El-Erian: How European Politics Could Impact Markets

Fed up with how all the economic, financial and policy news out of Europe have been contributing to equity market volatility?

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Well, not only will this continue but, now, we must also get ready for something new over the next few weeks: the impact of elections. Here is a quick simple guide for what to look for:

Think of this particular election cycle as starting on Sunday with the first round of the presidential elections in France, where no single candidate is expected to gain a majority. It continues in a big way on May 6th with the second round in France, as well as the Greek parliamentary elections and German regional contests. And, for now, it ends on May 31st with the Irish referendum.

In each of these contests, politicians are offering voters differing interpretations of the past and, much more importantly, different visions for the future.

This is particularly true in Greece. In this struggling economy, the contest is defined primarily between those willing to continue with the austerity program agreed between the "technocratic government" and the "troika" (consisting of the European Central Bank, European Union and the International Monetary Fund), and those that would opt for something different. For investors, it boils down to a contest between a still-challenged Greek policy approach and one that would involve even greater credit and exit risks.

Issues are more nuanced in France, the euro zone’s second-largest economy. This is not because of the positions of Francois Hollande, the main challenger to President Nicolas Sarkozy. He has been constant in his commitment to seek revisions to elements of the euro zone approach to reflect less austerity and more growth. The uncertainty has to do with Sarkozy. In his attempt to catch up in the polls to Hollande, he has been altering his narrative and making new promises.

If President Sarkozy fails in his re-election bid, German Chancellor Angela Merkel will lose her most important ally at the core of the Europe – thereby complicating her attempts to strengthen the institutional and economic underpinnings of the euro zone. This may explain her decision to take the unusual step of essentially campaigning for Sarkozy. And it comes at a time when many are looking at the regional elections in Germany for indicators as to whether Merkel will be able to continue to govern after next year's national elections.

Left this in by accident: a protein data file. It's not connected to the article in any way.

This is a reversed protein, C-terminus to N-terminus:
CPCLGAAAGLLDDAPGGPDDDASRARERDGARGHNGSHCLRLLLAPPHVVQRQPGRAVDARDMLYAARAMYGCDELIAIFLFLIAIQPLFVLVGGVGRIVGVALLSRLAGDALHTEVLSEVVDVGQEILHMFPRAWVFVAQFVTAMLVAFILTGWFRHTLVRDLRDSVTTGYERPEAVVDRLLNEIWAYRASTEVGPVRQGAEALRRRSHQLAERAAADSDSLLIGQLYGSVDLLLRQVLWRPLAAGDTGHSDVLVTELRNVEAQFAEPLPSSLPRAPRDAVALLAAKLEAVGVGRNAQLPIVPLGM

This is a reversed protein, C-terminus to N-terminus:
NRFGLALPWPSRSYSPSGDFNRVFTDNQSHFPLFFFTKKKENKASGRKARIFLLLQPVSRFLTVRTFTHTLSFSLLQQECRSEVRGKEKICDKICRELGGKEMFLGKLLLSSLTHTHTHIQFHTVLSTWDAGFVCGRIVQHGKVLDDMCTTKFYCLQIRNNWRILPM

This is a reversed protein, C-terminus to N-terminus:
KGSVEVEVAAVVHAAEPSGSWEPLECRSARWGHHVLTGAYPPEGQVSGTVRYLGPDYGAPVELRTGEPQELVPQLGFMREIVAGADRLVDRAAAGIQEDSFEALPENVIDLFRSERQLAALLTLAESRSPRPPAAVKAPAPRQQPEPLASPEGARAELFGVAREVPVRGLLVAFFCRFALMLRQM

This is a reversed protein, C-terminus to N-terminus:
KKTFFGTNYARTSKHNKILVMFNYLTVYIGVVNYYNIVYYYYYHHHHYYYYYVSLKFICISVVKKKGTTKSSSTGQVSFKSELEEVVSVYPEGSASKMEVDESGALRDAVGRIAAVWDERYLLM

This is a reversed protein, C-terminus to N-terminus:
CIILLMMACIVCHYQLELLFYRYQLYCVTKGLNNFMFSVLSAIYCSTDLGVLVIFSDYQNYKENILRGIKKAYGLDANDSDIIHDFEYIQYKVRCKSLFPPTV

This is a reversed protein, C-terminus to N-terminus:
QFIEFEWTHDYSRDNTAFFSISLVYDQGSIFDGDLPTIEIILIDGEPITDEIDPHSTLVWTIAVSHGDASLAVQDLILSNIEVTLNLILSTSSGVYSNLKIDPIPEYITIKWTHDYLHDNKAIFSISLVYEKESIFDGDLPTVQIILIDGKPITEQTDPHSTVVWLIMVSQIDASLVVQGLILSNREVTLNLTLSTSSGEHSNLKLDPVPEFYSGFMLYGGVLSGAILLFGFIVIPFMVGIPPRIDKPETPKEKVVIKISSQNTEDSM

Then there is the Irish referendum. In what constitutes a first highly visible test, the government is seeking the electorate’s approval for the new European Fiscal Compact.

What should markets look for? For presentational simplicity, let us assume that you happen to be one of the very few people out there who limits your preferences only, and I stress only, to how your investments would be impacted. So, in simple aggregate terms:

• If you are long risk assets of any kind, and especially if you are max long, you would prefer a Sarkozy re-election in France, the emergence of a stable coalition of the major traditional parties in Greece, regional German elections that are supportive of Merkel, and the passing of the Irish referendum;

• If you are short risk assets and/or looking to add, you would prefer a win by Hollande, an ambiguous electorate outcome in Greece, setbacks for Merkel, and the rejection by Irish voters of the European changes; and

• For outcomes in between, you would need to add many months of political posturing to the other European elements that contribute to swings between risk on and risk off days in markets.

At times, elections can lead to uncertainties and, for investors, to a changing configuration of opportunities and risks. We are entering such a phase in Europe.

In addition to their consequential national impact, the series of forthcoming elections involve cross-border implications that influence prospects for regional policy coordination and, therefore, the nature and speed of the solutions for Europe’s debt crisis.


The author is Mohamed El-Erian, the co-CIO of Pimco, which oversees nearly $1.8 trillion in assets and runs the Pimco Total Return Fund, the largest bond fund in the world.